And Nationals pitcher Stephen Strasburg, the World Series MVP, could be joining them in the next few days. He has the right to opt out of his contract, which has $100 million over four years remaining.
Baseball's business season starts shortly after the final out.
"I think it's hard to kind of fast-forward," Astros manager AJ Hinch said. "Seasons end really fast. I don't care if you get all the way to the seventh game of the World Series. It's all of a sudden -- boom! -- it's over."
Cole, Rendon and Strasburg all are represented by Scott Boras, known for slow, methodical negotiations. Last winter, he reached outfielder Bryce Harper's $330 million, 13-year deal with Philadelphia on Feb. 28.
Cole, a 29-year-old right-hander who went 20-5 this year, is expected to get a record contract for a pitcher, topping David Price's $217 million, seven-year deal with Boston before the 2016 season and Justin Verlander's $31.33 million average salary under a three-year deal with the Astros that started in 2019.
Cole tweeted a letter Thursday praising Houston fans.
"Before I became an Astro, I didn't know much about Houston, but after just two years you have made it feel like home," he wrote. "This is a relationship between a team and ... fans like no other that I know."
Strasburg, a 31-year-old right-hander, just finished the third season of a $175 million deal, and at 18-6 he also is coming off his best season. Rendon led the major leagues with 126 RBIs while hitting .319 with 34 homers.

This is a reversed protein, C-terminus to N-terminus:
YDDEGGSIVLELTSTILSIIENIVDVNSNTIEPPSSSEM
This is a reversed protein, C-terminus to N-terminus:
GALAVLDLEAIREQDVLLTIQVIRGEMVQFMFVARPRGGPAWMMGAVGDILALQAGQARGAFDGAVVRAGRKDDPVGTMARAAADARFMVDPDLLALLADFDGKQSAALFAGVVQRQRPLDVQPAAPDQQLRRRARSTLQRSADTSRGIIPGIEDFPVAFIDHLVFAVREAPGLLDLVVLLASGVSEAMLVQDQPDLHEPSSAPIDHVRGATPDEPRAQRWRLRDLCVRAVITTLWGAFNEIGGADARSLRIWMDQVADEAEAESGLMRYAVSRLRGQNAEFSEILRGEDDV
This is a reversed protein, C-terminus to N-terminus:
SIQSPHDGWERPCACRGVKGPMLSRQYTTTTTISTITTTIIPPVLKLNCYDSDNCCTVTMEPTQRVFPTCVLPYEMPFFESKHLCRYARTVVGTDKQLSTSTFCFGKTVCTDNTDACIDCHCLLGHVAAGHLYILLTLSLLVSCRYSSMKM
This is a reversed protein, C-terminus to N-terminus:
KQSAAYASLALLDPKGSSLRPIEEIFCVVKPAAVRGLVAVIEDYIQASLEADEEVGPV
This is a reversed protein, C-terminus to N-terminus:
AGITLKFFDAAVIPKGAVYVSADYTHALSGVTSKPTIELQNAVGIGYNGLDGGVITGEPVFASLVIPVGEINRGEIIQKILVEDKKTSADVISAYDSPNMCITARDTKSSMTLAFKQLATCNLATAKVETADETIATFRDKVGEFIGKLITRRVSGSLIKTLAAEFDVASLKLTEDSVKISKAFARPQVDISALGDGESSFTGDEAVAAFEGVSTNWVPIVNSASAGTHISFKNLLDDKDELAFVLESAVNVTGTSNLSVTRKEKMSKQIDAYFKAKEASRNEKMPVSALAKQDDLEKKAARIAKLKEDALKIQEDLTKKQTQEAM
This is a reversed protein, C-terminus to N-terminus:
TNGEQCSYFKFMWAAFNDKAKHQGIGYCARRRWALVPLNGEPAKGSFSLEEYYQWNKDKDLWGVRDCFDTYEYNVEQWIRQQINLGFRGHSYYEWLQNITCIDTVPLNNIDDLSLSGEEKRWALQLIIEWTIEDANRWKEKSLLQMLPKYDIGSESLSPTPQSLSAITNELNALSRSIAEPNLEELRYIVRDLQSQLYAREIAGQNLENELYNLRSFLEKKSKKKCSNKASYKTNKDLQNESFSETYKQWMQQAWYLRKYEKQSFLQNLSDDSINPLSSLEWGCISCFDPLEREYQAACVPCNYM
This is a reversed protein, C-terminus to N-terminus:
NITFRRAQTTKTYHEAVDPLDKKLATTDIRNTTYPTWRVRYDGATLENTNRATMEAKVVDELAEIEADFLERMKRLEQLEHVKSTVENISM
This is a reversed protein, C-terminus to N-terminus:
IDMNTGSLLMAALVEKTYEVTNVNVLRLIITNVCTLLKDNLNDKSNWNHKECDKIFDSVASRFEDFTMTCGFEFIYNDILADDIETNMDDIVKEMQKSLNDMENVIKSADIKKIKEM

A total of 131 players became free agents Thursday, seven more were announced Friday, and another 46 could be eligible pending decisions on team, player and mutual options during the next few days.
Among the pitchers available are major league ERA leader Hyun-Jin Ryu, Zack Wheeler, Madison Bumgarner, Rick Porcello, Cole Hamels, Jake Odorizzi and Dallas Keuchel, who went free after the 2018 season and waited until June to reach a one-year deal with Atlanta.
Teams must decide by Monday whether to make $17.8 million qualifying offers to their former players who became free agents. Players are eligible for the offer if they were on the roster for the season and never received a qualifying offer before. The price dropped for the first time, by $100,000, following a second straight slow offseason for roster moves.
Edwin Encarnacion's $25 million option was declined by the Yankees, triggering a $5 million buyout.
Cleveland exercised Corey Kluber's $17.5 million team option and declined options on second baseman Jason Kipnis ($16.5 million) and reliever Dan Otero ($1.5 million). Kipnis gets a $2.5 million buyout and Otero a $100,000 buyout. Left-hander Oliver Perez's option became guaranteed at $3 million because he pitched in 60 or more games and passed a club physical.
Versatile Oakland reliever Yusmeiro Petit had his $5.5 million contract option for the 2020 season exercised by the Athletics, who declined their half of a $5.75 million mutual option on left-handed pitcher Jake Diekman, who gets a $500,000 buyout.